Album Analysis: The Love Below
(By Thomas Rodriguez)
(With Valentines Day having recently passed, I took a revisit to one of the best selling albums of all time, The Love Below. Enjoy my analysis of it below!)
There’s a lot to be said about love, especially in musical form. In any genre, you can find the subject of love being explored beyond that fluttery fleeing you get around that special someone: physical and mental attraction, heartbreak, hope, regret, pure bliss, the list goes on and on. It’s a messy emotion that is one of the most relatable to people as a whole. Sometimes, artists will go out of their way to make an entire album talking about the messiness of love, tackling it in multiple different angles. OutKast, the seminal Atlanta hip-hop duo, is one of these artists, although technically only one member did this. On their critically and commercially successful magnum opus, Speakerboxxx/The Love Below, rappers Big Boi and Andre 3000 separate to create their own solo albums, and combine their projects into a single double album. While Big Boi’s album (Speakerboxxx) is a very good, albeit typical southern rap album, Andre 3000’s album (The Love Below) is incredibly interesting. The Love Below is a huge (and risky) departure from Andre 3000’s usual rapping and storytelling styles, and is an embracement of the subject of love. Through these extreme risks, however, Andre 3000 created one of the most potent reflections on love’s wild nature in modern hip hop, and music in general.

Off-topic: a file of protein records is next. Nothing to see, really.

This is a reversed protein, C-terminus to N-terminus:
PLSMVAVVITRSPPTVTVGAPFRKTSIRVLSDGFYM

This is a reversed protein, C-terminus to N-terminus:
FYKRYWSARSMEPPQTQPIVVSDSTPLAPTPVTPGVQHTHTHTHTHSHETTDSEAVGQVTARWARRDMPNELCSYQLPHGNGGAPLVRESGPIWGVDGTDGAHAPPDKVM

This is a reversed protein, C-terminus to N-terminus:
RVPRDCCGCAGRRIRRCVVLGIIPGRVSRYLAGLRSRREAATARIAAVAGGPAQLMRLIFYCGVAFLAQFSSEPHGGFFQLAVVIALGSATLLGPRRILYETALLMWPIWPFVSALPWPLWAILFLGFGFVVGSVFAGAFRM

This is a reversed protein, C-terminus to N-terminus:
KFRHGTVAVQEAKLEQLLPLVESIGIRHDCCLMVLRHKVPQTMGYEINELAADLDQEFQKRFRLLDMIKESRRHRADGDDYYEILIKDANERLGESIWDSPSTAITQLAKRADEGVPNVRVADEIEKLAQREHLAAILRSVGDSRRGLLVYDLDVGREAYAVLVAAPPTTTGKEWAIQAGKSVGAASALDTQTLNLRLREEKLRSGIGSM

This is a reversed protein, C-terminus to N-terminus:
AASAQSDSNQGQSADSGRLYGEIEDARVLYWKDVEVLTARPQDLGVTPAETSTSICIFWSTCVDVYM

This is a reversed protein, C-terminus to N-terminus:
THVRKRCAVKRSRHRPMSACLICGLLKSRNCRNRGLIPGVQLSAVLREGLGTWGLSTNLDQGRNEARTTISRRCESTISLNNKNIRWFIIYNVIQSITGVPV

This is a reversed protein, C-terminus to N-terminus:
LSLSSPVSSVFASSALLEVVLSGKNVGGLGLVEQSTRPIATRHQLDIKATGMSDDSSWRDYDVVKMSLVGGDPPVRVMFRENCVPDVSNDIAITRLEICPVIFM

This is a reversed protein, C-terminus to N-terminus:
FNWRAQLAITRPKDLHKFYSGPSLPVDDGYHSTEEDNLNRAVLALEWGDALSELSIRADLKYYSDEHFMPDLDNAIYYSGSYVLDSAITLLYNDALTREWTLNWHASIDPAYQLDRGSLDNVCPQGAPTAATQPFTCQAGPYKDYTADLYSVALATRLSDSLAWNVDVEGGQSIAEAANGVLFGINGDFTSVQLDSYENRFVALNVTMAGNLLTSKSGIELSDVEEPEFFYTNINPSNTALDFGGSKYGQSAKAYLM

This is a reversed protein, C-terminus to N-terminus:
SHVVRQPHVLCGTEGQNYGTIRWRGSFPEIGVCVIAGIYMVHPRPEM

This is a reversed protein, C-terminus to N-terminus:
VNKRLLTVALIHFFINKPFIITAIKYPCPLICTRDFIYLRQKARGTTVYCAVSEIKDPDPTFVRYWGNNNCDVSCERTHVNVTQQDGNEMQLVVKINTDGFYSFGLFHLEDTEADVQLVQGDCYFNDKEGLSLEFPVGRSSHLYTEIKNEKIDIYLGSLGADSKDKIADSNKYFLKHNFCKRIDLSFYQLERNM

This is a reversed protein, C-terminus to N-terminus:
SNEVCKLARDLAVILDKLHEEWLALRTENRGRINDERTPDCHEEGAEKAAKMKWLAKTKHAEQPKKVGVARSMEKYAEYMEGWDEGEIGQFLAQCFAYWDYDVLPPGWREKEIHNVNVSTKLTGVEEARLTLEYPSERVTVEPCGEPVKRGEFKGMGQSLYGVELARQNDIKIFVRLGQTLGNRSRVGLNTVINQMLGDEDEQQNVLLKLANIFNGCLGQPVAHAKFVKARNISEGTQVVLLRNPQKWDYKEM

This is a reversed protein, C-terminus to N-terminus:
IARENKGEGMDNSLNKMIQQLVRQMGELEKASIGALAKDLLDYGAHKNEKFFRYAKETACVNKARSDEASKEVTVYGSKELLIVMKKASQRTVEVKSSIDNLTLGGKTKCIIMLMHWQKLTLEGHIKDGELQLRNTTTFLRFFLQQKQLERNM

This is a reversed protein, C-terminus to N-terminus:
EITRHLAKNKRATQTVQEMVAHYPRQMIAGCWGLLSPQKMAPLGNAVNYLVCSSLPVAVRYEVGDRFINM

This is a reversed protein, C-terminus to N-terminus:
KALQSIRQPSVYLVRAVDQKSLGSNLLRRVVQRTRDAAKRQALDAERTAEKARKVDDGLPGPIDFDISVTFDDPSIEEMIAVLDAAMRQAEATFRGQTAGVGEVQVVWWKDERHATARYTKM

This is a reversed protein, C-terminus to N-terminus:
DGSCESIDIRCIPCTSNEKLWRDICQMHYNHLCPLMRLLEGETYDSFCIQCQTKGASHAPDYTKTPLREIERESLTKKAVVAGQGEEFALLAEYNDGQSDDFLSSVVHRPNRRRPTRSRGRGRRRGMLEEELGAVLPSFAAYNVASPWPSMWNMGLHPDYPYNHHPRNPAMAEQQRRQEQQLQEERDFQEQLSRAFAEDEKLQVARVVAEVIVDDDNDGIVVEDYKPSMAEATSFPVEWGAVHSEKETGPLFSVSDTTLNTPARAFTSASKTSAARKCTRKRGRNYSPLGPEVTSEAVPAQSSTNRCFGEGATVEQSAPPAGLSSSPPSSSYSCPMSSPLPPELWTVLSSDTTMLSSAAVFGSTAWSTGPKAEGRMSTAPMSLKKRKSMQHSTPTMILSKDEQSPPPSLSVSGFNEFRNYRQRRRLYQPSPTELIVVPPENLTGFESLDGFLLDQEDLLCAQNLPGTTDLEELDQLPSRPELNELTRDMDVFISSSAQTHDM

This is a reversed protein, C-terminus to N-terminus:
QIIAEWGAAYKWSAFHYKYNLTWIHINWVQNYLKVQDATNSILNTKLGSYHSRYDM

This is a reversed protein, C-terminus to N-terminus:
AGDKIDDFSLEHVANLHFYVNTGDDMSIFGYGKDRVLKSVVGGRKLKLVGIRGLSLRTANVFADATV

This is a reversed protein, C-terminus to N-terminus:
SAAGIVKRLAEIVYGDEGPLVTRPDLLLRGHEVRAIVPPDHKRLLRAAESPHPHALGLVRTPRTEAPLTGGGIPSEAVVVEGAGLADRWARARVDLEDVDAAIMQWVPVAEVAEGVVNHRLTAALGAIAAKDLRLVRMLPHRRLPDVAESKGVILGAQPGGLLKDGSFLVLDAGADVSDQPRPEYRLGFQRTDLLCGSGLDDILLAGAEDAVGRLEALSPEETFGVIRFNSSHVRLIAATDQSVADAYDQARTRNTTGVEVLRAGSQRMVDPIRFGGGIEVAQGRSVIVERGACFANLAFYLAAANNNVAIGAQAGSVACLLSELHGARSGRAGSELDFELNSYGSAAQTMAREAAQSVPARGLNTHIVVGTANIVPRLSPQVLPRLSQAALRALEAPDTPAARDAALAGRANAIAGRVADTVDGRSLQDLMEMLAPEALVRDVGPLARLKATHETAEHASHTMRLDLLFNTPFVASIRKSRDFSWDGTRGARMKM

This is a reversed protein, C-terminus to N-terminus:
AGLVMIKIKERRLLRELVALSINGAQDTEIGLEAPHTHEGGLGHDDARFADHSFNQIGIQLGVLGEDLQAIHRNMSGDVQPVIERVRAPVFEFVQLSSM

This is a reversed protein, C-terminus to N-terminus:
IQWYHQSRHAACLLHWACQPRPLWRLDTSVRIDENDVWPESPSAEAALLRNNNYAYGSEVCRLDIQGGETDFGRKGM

The Love Below, in a way, is almost like a mural of pure emotion. The album itself, in its lengthy 21 song runtime, paints an incredibly detailed and honest picture that depicts Andre 3000’s suave yet emotional heart. The man definitely knows his way around romance (he does call himself Cupid on “Happy Valentines Day” after all), but he’s much more than a southern pimp. His singing, which has always been great in the past, maintains its level of high quality, but it’s his writing that steals the show. ‘Dre’s lyrics, plastered throughout The Love Below, can be compared to a kaleidoscope in just how emotions and situations he covers throughout the album. Whether it be the extremely straightforward physical attraction on standout “Spread”, or the outright rejection of a previous partner on the hilarious “Roses”, the lyrics are relatable to anyone who has experienced either a mild attraction or a serious relationship. What’s even more surprising is how the various emotions covered in the album are not only written for standalone songs, but flow extremely well into the album’s overall story (80% of which is based on real world experiences, Andre 3000 says). The story is relatively simple: Andre meets a woman, falls in love, eventually breaks up with her because of his realization that she isn’t the one, marries another woman, and loses her too because of his weaknesses. The realistic ways in which Andre encounters these women, as well as fails with them (as shown in the individual songs), showcases the chaotic nature of love. For every “Prototype” (a stunning ballad in which Andre believes he has found the perfect woman), you find a “Love in War”, a great commentary on fight-filled relationships. Andre is aware that love isn’t a flat plain, but a rocky mountain filled with peaks and valleys. Andre portraying this sad truth is just another sign that this is more than just any artist’s lovey-dovey affair, but something important to himself (especially interesting coming from a southern player like himself). Three Stacks gave us magnifying glass to peek at his emotions, and revealed just how layered the topic of love could truly be for anyone, even for a seemingly happy rap superstar surrounded by women.